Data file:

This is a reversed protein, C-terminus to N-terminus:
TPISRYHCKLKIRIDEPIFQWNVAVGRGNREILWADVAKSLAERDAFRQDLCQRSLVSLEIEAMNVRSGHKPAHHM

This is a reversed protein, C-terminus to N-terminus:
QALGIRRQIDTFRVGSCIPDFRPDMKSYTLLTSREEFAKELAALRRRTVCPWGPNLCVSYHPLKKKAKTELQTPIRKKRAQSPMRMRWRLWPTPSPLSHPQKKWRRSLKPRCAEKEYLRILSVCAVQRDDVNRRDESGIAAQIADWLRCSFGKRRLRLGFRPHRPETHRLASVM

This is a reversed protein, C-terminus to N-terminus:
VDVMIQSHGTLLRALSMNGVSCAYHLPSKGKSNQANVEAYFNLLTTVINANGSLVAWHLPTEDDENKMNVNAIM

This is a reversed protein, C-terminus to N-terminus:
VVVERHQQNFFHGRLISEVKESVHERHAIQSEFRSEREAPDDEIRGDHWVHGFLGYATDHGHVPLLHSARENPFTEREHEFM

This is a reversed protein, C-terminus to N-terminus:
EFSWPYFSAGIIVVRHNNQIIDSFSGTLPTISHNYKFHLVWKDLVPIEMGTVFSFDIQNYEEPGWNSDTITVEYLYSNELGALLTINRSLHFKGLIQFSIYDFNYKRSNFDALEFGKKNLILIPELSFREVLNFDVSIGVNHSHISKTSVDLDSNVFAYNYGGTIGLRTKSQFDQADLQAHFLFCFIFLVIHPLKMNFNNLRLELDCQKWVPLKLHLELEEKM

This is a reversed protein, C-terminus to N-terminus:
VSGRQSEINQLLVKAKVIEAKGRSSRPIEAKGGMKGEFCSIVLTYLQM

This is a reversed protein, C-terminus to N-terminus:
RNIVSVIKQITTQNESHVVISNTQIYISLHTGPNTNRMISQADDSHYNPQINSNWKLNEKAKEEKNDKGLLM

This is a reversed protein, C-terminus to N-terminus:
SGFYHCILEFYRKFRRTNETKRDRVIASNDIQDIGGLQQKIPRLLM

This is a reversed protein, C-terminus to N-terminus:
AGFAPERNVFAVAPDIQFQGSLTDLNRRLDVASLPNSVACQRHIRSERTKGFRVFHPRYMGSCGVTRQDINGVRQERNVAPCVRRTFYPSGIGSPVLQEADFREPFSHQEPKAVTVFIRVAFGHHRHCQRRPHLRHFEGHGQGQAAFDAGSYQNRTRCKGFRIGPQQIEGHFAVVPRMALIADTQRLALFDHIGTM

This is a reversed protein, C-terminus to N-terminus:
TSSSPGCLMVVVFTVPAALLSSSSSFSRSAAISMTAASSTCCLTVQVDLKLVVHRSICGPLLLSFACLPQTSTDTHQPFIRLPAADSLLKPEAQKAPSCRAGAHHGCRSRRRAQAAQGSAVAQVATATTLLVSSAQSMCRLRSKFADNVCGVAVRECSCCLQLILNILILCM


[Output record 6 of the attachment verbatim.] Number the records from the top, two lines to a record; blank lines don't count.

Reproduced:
This is a reversed protein, C-terminus to N-terminus:
VSGRQSEINQLLVKAKVIEAKGRSSRPIEAKGGMKGEFCSIVLTYLQM